e.g. in Haskell/Type Theory
Eq a => [a] -> [a]

Rough equivalent in Java:
Given interface EqualityRelation<A>{boolean isEqual(A a1, A a2);}
the method has a signature of:
<A extends EqualityRelation<A>> ed(List<A> xs, List<A> ys)
// not java.util.List of course

An image is exactly this (a list) and the description of your problem is exactly that of the edit distance problem, though, there might be algorithms that specialise further in your area that I am ignoring.
17 years ago

Originally posted by Ricky Clarkson:
Tony: I'm interested in what you have to say, as you know, but please use words instead of Greek letters. I don't think we're mathematicians here, in general. I appreciate that you interpreted it, but I don't see how the Greek helps.

Computer Science was once a spe******ation of Mathematics. It is unfortunate that it is no longer this way. In fact, we wouldn't be having a discussion about such a fundamental concept if it were. We'd be getting on with communication at a higher level and doing some cool stuff. Many believe that "you aren't a programmer if you do not know the mathematical foundations of computer programming" - while I won't comment on my take on this, you can at least see there is a very plausible point being made. First-order logic is generally taught or at least "skimmed over" in most tertiary courses that I have seen i.e. back when I was lecturing. First-order logic is also very applicable in every day life - it is surprising to watch someone use a primitive form of logic to attempt to "resolve what appears to be a contradiction based on gut instinct", only to make a crucial mistake because they don't have the required formalities to overcome it. Anyway, I wasn't speaking in any other language than "the language of computer programmers". I would accept that "Java" and "computer programming" are two different things and so I would then accept that I am off-topic.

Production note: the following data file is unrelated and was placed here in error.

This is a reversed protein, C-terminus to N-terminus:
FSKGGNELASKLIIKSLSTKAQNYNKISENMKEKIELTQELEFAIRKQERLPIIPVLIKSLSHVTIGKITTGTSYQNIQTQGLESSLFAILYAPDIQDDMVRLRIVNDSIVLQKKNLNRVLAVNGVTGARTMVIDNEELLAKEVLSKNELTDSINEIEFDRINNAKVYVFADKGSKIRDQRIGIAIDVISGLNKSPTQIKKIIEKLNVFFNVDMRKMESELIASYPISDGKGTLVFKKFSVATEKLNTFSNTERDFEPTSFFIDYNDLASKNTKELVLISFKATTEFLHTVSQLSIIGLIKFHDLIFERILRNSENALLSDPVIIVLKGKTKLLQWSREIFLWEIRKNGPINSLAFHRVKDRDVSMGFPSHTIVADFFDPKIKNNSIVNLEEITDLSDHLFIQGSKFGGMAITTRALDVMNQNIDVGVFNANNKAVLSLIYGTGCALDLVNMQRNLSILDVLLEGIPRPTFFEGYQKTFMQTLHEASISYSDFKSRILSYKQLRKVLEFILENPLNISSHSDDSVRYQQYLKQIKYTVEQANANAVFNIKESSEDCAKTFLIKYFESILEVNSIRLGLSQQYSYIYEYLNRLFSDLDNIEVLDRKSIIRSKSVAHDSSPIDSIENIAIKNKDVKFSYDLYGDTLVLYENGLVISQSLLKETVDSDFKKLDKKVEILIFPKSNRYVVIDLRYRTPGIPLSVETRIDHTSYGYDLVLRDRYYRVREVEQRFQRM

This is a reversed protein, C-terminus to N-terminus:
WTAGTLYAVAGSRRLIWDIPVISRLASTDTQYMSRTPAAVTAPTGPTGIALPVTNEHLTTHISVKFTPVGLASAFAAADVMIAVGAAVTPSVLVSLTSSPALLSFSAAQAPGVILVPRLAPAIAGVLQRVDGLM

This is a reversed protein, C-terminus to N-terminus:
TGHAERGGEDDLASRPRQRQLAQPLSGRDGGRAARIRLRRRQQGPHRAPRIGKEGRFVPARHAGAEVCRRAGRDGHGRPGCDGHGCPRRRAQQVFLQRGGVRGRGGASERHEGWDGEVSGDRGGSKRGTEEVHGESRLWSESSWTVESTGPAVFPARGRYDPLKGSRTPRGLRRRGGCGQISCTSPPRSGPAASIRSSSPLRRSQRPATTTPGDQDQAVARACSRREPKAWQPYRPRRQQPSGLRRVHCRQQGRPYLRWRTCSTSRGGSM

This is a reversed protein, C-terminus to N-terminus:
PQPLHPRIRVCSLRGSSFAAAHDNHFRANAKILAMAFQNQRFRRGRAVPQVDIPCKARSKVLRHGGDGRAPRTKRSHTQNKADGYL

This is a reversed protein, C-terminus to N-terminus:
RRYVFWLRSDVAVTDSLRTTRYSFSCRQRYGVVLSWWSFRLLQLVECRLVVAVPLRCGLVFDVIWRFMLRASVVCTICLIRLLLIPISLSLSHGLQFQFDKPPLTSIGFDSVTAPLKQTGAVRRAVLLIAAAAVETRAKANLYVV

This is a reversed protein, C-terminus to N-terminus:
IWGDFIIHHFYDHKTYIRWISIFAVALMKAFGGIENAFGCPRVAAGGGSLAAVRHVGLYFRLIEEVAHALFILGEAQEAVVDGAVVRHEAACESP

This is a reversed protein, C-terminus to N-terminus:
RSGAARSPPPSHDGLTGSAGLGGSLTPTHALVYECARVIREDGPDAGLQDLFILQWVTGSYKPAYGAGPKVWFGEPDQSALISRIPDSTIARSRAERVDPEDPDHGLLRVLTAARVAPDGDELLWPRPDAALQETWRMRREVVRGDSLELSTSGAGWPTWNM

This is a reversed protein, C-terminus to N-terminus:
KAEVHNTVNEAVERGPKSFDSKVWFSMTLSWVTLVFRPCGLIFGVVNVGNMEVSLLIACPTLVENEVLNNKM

Tony said: "the only time a Java programmer *ever* throws an exception or returns null is for evaluation of a partial function"

Are 'partial evaluation of a function' and 'evaluation of a partial function' equivalent? If you speak in plain English, I think you mean 'functions which cannot guarantee a simple result' or similar.

Again, I am speaking in the language of computer programmers. I don't mean anything but what I said, because English is not type-safe, I attempt to eliminate my projected world view in what I am saying for fear of misinterpretation. Yes, the two terms are likely to be interpreted as equivalent, but the former is a mistake. I apologise if I made that mistake.

Tony said: "Java programmers might have to clue up a bit"

Not all the APIs introduced in Java are intended for the amateur programmer. Consider the newish concurrency stuff. It's possible to have Maybe in use without having to retrain people. A utility method can be provided to convert a Maybe into a non-null value, with some exception if it fails. That would probably facilitate working with people who don't understand Maybe, with the slight advantage that you can easily find those places by looking for usage of that method.

If we take a basic premise that I believe. Java users in general, are quite low in terms of spatial cognitive ability. i.e. below the average layperson. Then we plot a standard deviation curve against people who go above this average, but cannot see beyond Java (Blub Paradox?). For example, the very fact that the original poster spotted a problem and decided to pursue feedback from others about it, suggests that this person goes above this average. I also believe that say, my girlfriend, a midwife, could understand the Maybe concept in just a few seconds. In fact, it took about 2 hours to explain the 19 rules of inference of first-order logic to her (without quantifiers), so what now? . I am only suggesting the use of Maybe would require someone to go above "below the average layperson" - where Java programmers currently stand - which is not much at all. In fact, this is exactly where Jim might suggest that our discussion has scared away the original poster, where my response would be "oh well, I must have misjudged and that person actually falls below where I'd assumed" - being an optimist does have a cost.

Tony said: "Maybe is one of the simplest and it is far too many lines of code for my liking."

In Haskell, Maybe is a one-liner. That makes it a statement, it equates to a sentence in English. "Maybe fish is either Nothing, or Just a fish".

In Java, it's a bit longer - you get an interface plus static factories to express it. That's not a problem though - it doesn't invalidate the use of Maybe in Java.

Definitely not. It's just a pain every time you wish to write an algebraic data type. I wouldn't want to get any more complicated, but since Maybe has been written and solves such a huge set of problems with nil cost (besides a requirement for increased spatial cognition to initially internalise), why the hell don't we (users of Java) use it?!